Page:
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Bebe Daniels Overview:

Legendary actress, Bebe Daniels, was born Bebe Virginia Daniels on Jan 14, 1901 in Dallas, TX. Daniels died at the age of 70 on Mar 16, 1971 in London, England and was laid to rest in Hollywood Forever Cemetery in Hollywood, CA.

Bebe Daniels

Early Life and Career

Bebe Daniels was born Phyllis Virginia Daniels in January 14th, 1901 in Dallas Texas. She came from a show business background, as her father was a theater manager and her mother a stage actress. The family moved to Los Angeles in Bebe's formative years, and it is there she began her acting career. She made her stage debut at the tender age of four, when she appeared in The Squaw Man. Soon after the young actress took to the road, acting in a touring production of William Shakespeare's Richard III. Daniels continued to act on the stage and within a few short years found herself acting for the burgeoning medium of film. At the age of seven Daniels made her silver screen debut, starring in the short film A Common Enemy. She continued to act on film, even playing Dorothy Gale in the 1910 short film version of The Wonder Wizard of Oz. For the next few years the young actress would split her time between the sound stage and school.

In 1915 the young actress managed to capture the eye of hotshot producer Hal Roach. Roach offered Daniels a starring role opposite Harold Lloyd in the short Giving Them Fits. Roach was impressed by their chemistry and subsequently cast the two in a series of short comedies revolving around Harold Lloyd's reoccurring character, 'Lonesome Luke.' Between 1915 and 1917 the pair appeared in over 80 short films together, and began a highly publicized romantic relationship in which they were as "The Boy" and "The Girl." Outside of her work with Lloyd, Daniels also starred in many other Hal Roach productions, appearing in over 200 before moving on greater opportunity.

Stardom

In 1919 Cecil B. DeMille offered Daniels contract to work at Paramount Pictures. Hoping to make the transition from comedy to more dramatic role, the 18-year-old actress accepted his offer. Despite her wish to act in dramas, Daniels was immediately cast in supporting comedic roles in films like Male and Female and The Affairs of Anatol. In 1922 Daniels finally got her wish and starred in first non-comedic role in the romantic western North of the Rio Grande. Soon after the rising star would receive her first top billing with the film Singed Wings and make the successful transition from child star to adult actress.

In 1923 Daniels appeared in a series of successful films, including The World's Applause, The Glimpses of the Moon and The Exciters. The next year she starred opposite Hollywood's hottest leading man, Rudolph Valentino, in the lavishly designed romance Monsieur Beaucaire. The film was a huge success and even had a musical soundtrack accompany it during its release. Although the 23-year old was already a Hollywood veteran, appearing in nearly 250 films at this point, this would be the first role in which she would receive shining reviews from critics and audiences alike.  Despite the success of the period drama and the general praise she received for her performance, Daniels went back to being cast in a number of light comedies such as Wild, Wild Susan, Miss Brewster's Millions and The Campus Flirt. By the end of her tenure at Paramount, Daniels has appeared in over fifty films for the studio and by the end of the decade was one of the most popular stars of the silent era.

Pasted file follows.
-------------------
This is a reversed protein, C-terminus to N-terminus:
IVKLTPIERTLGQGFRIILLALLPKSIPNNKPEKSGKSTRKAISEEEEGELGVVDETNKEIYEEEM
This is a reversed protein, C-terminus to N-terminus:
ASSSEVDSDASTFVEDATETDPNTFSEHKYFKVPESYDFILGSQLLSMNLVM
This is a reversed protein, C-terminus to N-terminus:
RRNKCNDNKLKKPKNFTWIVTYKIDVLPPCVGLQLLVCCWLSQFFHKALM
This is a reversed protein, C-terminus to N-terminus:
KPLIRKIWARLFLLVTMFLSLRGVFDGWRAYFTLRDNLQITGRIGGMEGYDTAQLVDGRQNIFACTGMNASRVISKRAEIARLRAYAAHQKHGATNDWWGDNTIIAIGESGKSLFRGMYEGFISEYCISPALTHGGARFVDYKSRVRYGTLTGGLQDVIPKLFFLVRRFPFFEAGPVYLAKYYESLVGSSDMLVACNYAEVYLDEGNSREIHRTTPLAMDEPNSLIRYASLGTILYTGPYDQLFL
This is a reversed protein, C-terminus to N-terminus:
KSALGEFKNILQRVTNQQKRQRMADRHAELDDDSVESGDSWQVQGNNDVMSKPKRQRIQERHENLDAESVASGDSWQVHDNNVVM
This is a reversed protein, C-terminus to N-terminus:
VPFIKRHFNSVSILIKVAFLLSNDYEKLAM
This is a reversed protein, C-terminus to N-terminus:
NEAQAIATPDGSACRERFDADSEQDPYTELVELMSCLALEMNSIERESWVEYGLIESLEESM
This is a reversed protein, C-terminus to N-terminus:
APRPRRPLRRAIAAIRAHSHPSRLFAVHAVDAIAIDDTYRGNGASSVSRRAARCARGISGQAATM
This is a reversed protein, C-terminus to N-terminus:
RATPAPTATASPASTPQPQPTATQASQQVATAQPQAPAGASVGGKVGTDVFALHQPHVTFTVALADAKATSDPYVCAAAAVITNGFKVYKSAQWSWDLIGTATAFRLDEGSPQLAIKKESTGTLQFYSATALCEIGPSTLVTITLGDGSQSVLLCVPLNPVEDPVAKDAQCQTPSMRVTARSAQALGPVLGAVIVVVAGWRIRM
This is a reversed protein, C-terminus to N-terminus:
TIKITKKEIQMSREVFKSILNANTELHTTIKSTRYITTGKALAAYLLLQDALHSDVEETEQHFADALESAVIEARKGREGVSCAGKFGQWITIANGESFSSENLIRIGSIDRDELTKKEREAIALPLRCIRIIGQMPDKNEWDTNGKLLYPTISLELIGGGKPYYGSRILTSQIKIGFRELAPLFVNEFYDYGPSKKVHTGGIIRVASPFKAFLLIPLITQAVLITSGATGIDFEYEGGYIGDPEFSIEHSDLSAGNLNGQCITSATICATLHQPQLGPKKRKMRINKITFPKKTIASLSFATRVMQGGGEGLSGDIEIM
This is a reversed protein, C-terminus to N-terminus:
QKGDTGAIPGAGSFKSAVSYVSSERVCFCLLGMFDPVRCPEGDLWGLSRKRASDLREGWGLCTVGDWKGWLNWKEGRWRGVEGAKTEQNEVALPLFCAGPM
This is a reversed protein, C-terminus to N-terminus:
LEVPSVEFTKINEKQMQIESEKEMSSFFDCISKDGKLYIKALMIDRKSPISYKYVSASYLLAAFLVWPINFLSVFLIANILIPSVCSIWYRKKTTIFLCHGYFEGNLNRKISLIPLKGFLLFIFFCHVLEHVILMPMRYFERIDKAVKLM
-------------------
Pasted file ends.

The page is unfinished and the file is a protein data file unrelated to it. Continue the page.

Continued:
Transitions to Talkies

Despite Daniel's popularity, Paramount Pictures dropped her from their roster at the advent of talkies. Radio Pictures (later know as RKO) was quick to pick up the former stage actor and hired her to star in their big budget musical Rio Rita as the titular character of Rita Ferguson. The film was smash hit, marking her successful transition to the sound era. She then signed an official contract with RKO. The next year she married actor Ben Lyons, whom she would remain married to until her death in 1971.

Daniels continued to star in string of successful musicals like Love Comes Along, Dixiana, and Reaching for the Moon. However, by 1931 musicals began falling rapidly out of fashion and RKO opted to not to renew Daniels contract, feeling the star was now to closely associated with the fledgling genre. She was the picked up by Warner Brothers studios, who recognized her box-office potential. Daniels was then able to stretch her acting muscles, starring in variety of films. In 1931 she appeared in three dramas, including Warner Brothers original, pre-code telling of The Maltese Falcon. The next year she starred as Dorothy Brock in the backstage musical 42nd Street. She displayed her musicals talents once again in the 1933 film a Southern Maid. The next year she starred I her final Warner Brothers film with Registered Nurse. She then retired from Hollywood and moved across the pond to London.